The rich would still benefit, but not enough for the majority on the Ukip national executive – who apparently want an even lower single rate of 25 per cent.

Far from demanding the elimination of corporate tax-dodging, multimillionaire Farage supports Jersey’s rotten tax haven status and wants Britain itself to emulate it.

How many people who voted for Ukip on May 2 realised they were supporting a party whose 2010 general election manifesto proposed the wholesale privatisation of NHS services and voucher systems that would lead to the mass closure of hospitals and schools?

Despite mistakes and weaknesses in the devolution process, the people of Scotland and Wales overwhelmingly support their elected parliaments, not least because they offer some shield against the austerity and privatisation drive of the Tory-led regime in London.

They need to be reminded that Ukip continued to oppose the existence of these democratic national institutions even after their establishment.

Retreating in the teeth of public opinion, the party now calls for them to be downgraded to occasional meetings of each country’s Westminster MPs.

This is consistent with Ukip hostility to multiculturalism, which the party shares with Prime Minister David Cameron.

The only principled alternative is to argue for the profound benefits that flow from the multicultural, multi-ethnic, multinational society that we – the working people of Britain – have created. The cultural variety, the infusions of talent and energy, the international links.

Why should working-class communities allow themselves to be divided by the carping, snivelling bigots who govern the political Establishment and the mass media – and who invariably live far way from any fall-out from their racist poison?

Nor is there any need for the left and the labour movement to evade issues of asylum and immigration.

Offering sanctuary to people fleeing religious, ethnic or political persecution is the hallmark of a civilised society.

Enabling workers to escape from desperate economic conditions is mutually beneficial, although serious questions of social and economic provision have to be addressed.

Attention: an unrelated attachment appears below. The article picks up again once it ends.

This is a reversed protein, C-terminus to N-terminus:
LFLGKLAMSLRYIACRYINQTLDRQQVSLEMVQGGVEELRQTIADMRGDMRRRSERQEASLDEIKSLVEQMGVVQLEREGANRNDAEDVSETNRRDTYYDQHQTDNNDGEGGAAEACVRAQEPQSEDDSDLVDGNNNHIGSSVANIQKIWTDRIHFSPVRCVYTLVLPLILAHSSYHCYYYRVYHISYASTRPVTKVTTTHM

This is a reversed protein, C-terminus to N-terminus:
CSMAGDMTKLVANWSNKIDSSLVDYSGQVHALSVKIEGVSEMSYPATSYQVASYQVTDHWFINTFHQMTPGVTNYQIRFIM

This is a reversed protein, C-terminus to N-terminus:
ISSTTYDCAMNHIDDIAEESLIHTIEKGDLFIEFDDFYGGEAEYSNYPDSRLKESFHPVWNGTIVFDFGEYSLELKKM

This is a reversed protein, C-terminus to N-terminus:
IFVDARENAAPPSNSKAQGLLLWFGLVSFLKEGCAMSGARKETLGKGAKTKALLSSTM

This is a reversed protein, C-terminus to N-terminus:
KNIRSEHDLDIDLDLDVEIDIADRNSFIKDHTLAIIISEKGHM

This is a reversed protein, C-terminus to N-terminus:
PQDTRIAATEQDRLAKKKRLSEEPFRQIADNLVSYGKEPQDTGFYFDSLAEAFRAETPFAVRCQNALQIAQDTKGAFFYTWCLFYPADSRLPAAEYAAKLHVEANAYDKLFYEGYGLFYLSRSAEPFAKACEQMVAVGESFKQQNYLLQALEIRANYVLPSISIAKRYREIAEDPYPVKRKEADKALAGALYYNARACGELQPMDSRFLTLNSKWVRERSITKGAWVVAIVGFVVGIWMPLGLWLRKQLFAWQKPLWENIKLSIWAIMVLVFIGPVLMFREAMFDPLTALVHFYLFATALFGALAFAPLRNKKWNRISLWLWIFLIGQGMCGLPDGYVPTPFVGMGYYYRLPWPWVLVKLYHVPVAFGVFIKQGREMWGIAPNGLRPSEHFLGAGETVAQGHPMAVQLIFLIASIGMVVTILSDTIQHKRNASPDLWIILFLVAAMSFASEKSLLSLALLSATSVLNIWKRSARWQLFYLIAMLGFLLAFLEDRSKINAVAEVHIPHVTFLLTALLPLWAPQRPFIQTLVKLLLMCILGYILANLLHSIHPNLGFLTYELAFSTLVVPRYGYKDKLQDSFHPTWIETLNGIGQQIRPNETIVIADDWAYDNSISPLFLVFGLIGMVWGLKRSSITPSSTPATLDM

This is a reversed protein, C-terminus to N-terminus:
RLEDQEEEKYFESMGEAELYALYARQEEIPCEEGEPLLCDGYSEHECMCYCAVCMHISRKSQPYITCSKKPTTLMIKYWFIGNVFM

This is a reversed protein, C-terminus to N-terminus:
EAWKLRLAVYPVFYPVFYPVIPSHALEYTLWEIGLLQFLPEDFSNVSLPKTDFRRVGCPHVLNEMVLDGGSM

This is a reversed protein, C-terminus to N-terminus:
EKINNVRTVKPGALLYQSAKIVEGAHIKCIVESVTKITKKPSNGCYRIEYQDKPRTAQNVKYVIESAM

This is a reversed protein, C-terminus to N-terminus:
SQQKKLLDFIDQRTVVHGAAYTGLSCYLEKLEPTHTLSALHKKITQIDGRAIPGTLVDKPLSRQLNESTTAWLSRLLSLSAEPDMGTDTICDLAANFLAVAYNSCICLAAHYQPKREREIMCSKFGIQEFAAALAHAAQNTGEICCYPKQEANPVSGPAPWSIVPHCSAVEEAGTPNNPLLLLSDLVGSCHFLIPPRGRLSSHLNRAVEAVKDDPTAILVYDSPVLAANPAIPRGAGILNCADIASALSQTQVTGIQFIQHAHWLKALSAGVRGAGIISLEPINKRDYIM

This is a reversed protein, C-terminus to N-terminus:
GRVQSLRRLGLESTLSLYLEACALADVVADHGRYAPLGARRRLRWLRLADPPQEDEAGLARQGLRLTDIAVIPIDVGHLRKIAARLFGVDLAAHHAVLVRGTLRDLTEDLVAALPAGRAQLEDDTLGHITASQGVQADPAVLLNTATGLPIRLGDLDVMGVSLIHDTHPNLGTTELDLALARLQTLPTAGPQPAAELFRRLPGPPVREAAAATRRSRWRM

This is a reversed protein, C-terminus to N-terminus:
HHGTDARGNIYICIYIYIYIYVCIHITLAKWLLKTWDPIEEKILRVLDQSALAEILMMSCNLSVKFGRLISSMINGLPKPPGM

Ukip bemoans pressures on health, education and other community services in areas of high immigration – while advocating policies to slash those services to save the rich and big business from paying their proper share of tax.

Britain’s racist immigration and nationality laws should be opposed because they are racist. Most communists and socialists recognise that states should have the right to control the movement of goods, services, capital and labour.

An “open door” immigration policy without regulating the other economic factors may enrich super-exploiting employers and slum landlords, but it does not benefit the working class as a whole.

In the EU, Britain has just such an “open door” for mostly white European and Commonwealth countries, while the door is shutting for everyone else.

Significantly, Ukip has nothing to say about EU Court of Justice rulings in the Viking, Laval, Ruffert and Luxembourg cases which allow employers of migrant labour to undermine national state policies and collective agreements that protect the pay, conditions and rights of all workers.

This raises the ways in which much of the labour movement and the left have contributed directly to the rise of Ukip.

Robert Griffiths is general secretary of the Communist Party and a contributor to 21centurymanifesto